This lovely scape (above) of Venice Capriccio a Palladian Design for the Rialto Bridge with Buildings at Vicenza contains three Palladian monuments, set next to each other but none are actually in Venice!! In fact one doesn’t even exist! The work can be interpreted as an homage to Andrea Palladio. It shows two works by the important Renaissance architect as well as a design for the Rialto Bridge in Venice which never came to fruition. On the right is the Basilica Palladiana in Vicenza which was begun in 1549, one of the earliest works of the then unknown Palladio. The Palazzo Chiericati, which is also located in Vicenza and was completed shortly after the Basilica, is shown on the left edge of the work. The centre of the composition is dominated by Palladio's unrealised design for the Rialto Bridge in Venice. Instead of Palladio's work, a design by the unknown architect Antonio da Ponte was used for this famous bridge created in 1588. (Ref: lempertz.com)
I rather like Canaletto's capricci. The composition is of course perfect as he has used his artist's eye to get the right mix of buildings and other topographical features. This one is Capriccio of the Scuola di San Marco from the Loggia of the Palazzo Grifalconi Loredan.
It is among the largest paintings that Canaletto executed in England, produced as a speculative venture shortly after his arrival in London and sold soon after to the Earl of Radnor for the pricey sum of 80 guineas. It is a masterly painting, depicting the Old Horse Guards, with the Office of Paymaster General, the Admiralty and the steeple of St. Martin-in-the-Fields visible beyond to the left. To the right are the tall brick town houses of Downing Street. It is packed with discrete details, some charming, some amusing, like the group of men urinating against a brick garden wall. But over all it is an open, marvelously rich and expansive representation of the London of the era. (Ref:www.nytimes.com)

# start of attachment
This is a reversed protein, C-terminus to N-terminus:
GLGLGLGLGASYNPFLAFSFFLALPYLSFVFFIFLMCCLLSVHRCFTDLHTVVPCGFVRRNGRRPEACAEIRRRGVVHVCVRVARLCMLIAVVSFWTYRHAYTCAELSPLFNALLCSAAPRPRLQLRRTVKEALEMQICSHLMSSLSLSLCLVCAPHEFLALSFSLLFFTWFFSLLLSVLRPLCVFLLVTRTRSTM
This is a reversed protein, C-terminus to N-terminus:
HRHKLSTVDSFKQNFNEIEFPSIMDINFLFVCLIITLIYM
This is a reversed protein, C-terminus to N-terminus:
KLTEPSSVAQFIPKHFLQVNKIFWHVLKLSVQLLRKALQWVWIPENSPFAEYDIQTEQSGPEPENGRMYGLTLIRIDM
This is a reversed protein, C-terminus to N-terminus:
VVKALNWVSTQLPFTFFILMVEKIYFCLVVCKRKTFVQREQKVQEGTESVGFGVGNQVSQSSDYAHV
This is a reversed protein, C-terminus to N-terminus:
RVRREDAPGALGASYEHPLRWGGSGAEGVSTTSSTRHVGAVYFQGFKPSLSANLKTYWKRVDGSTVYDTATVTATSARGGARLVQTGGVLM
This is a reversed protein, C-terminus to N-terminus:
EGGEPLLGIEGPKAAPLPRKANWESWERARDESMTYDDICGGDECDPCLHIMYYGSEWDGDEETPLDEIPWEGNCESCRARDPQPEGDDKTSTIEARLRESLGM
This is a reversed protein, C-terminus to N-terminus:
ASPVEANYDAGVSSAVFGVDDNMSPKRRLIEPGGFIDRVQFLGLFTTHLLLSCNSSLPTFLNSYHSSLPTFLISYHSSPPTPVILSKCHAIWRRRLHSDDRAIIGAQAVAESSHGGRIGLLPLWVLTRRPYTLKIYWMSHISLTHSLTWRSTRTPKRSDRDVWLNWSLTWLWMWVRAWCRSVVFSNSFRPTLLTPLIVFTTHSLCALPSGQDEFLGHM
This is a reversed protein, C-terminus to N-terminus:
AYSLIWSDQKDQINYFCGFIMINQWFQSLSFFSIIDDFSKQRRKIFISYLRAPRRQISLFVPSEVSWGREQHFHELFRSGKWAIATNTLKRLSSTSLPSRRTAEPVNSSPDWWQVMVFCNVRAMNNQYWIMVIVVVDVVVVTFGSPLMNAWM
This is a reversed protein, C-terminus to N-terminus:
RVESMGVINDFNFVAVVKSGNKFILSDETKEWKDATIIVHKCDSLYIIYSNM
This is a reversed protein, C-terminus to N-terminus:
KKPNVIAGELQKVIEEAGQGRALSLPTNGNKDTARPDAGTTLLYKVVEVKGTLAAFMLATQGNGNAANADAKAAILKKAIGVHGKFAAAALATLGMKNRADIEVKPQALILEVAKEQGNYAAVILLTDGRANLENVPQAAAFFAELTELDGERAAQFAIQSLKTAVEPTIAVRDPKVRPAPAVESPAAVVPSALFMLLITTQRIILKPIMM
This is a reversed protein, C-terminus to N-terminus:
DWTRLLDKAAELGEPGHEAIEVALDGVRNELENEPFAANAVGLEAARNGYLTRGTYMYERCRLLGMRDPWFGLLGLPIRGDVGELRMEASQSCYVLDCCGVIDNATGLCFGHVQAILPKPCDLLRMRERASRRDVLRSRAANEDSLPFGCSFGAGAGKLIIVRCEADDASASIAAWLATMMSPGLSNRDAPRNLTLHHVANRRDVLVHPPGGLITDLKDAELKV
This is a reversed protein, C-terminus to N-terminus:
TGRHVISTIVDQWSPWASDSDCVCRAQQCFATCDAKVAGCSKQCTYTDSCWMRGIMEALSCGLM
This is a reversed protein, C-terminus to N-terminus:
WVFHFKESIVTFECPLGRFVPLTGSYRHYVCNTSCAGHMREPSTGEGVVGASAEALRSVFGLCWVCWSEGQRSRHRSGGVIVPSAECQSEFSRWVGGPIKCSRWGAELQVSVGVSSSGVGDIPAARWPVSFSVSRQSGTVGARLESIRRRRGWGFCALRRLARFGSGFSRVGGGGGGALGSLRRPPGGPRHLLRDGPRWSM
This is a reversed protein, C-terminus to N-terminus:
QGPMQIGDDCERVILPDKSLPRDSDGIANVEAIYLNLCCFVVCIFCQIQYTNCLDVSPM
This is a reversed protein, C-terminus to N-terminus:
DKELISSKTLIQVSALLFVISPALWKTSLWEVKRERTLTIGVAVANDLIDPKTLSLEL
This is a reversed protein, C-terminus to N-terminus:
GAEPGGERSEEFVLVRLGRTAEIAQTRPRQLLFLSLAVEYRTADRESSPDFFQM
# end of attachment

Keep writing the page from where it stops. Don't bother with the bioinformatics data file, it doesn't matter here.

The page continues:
There are some of Canaletto paintings which seem to get forgotten amongst the beauty of his Venetian works and the controversy surrounding his time in England. Canaletto painted scenes from other European countries and like his English works are somewhat different to those painted in Venice. This is View from Munich. The Bridge and the Isar.
Which painting is my favourite Canaletto? Entrance to the Arsenal wins in my mind. I love the composition and the colours but then I think it reminds me of some of the works of the Dutch masters which I adore. This picture is one of more than 20 vedute (views) purchased in 1736 by John 4th Duke of Bedford and hangs in the Dining Room at Woburn Abbey, residence of the current 15th Duke. The painting shows the entrance to the Arsenale, site of Venetian shipbuilding for over 600 years. The Antonio Gambello gateway on the left is an interpretation of the triumphal Roman Arch of the Sergii in Pula (Croatia). The archway’s St. Mark’s lion is a symbol of Venice’s imperial power, and the statue of Santa Giustina on the archway’s pinnacle celebrates the Venetian navy’s victory over the Turkish fleet at Lepantoon, Giustina’s feastday, 7 October 1571.
There can be no doubt Canaletto was a remarkable and highly skilled artist. So to conclude our short course on Canaletto, tomorrow we are going to look at some of his drawings and etchings. His expertise in being able to execute the exact dash of colour, the perfect placement of a *stroke of a line stems from his formidable skill with a pencil!
The Hero Image today is: Capriccio of a Round Church with an Elaborate Gothic Portico in a Piazza, a Palladian Piazza and a Gothic Church Beyond.